To summarise, the witch-hunt narrative is fake news, essentially. Since 2015 the DPP of Northern Ireland, the Director of Public Prosecutions, has initiated 17 legacy prosecutions, eight against Republicans, four against Loyalists and five against British soldiers. The problem in terms of the state killings during the conflict is that a lot of them were never properly investigated in the first place, so for example, between 1970 and 1974 there were 170 army killings here in Northern Ireland. 63 per cent of those who were killed were indisputably unarmed, 12 per cent of those people were actually armed, 14 per cent of people were possibly armed. No prosecutions at all took place during that period. The investigations were done by the army themselves, by the Royal Military Police. They were very poor investigations, sometimes taking the form of a debriefing. Witnesses often weren’t contacted or interviewed, soldiers weren’t interviewed under a caution. They just don’t stand up as proper investigations.
So what has been happening is as those old cases have come up and been properly investigated by the police now, in a small number of cases evidence has emerged that would meet the standard for prosecutions, and a small number of people – five cases, six soldiers – ended up before the courts. The bottom line is no one is going to jail for more than two years anyway under the terms of the Good Friday Agreement. State or non-state actors – the maximum anyone can go to prison for is two years. So how do we do this? How do we square this circle? On the one hand, addressing the need and rights of victims to information recovery about what happened during the conflict, and second the political pressures, which are primarily in Britain, around addressing the needs of elderly veterans who served here.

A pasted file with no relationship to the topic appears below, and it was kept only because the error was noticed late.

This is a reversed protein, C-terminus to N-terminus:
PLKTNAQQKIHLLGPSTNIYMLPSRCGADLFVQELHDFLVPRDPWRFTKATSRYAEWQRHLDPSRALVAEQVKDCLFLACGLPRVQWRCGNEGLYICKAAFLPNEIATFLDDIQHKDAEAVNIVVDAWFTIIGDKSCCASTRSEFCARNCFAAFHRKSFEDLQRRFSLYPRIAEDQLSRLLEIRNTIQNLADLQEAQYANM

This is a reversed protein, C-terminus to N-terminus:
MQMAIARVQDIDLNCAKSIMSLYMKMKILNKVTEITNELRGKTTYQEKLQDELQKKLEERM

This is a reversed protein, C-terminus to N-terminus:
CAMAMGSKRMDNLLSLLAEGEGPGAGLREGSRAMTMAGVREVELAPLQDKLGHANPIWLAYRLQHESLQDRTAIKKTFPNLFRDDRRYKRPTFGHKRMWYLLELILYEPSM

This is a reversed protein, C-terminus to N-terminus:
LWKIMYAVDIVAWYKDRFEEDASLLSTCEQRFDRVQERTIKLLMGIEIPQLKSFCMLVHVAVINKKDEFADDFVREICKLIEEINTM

So here’s my suggestions as to how we square the circle. First, step one, we actually introduce the Stormont House legislation that the government agreed to with the Irish government and the five local political parties in 2014 and has been stalling on ever since, and live up to the commitment that was made in January 2014 and restated in January 2020. So introduce the legislation that will bring some closure to victims after all of those years and work in partnership with the Irish government and the local political parties. No more unilateral moves.